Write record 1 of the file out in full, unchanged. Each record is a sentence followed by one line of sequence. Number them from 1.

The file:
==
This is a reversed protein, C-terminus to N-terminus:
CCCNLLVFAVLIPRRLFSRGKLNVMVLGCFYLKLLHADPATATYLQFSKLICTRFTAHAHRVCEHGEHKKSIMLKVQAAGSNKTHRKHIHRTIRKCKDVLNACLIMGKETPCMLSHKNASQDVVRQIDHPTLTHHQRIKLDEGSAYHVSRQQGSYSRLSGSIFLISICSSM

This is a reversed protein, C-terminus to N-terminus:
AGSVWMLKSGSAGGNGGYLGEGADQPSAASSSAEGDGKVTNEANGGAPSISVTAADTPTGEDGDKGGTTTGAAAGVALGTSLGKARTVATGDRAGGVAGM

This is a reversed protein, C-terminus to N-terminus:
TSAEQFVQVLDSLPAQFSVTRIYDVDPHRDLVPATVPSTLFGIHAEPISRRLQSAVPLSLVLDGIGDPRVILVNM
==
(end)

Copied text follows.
This is a reversed protein, C-terminus to N-terminus:
CCCNLLVFAVLIPRRLFSRGKLNVMVLGCFYLKLLHADPATATYLQFSKLICTRFTAHAHRVCEHGEHKKSIMLKVQAAGSNKTHRKHIHRTIRKCKDVLNACLIMGKETPCMLSHKNASQDVVRQIDHPTLTHHQRIKLDEGSAYHVSRQQGSYSRLSGSIFLISICSSM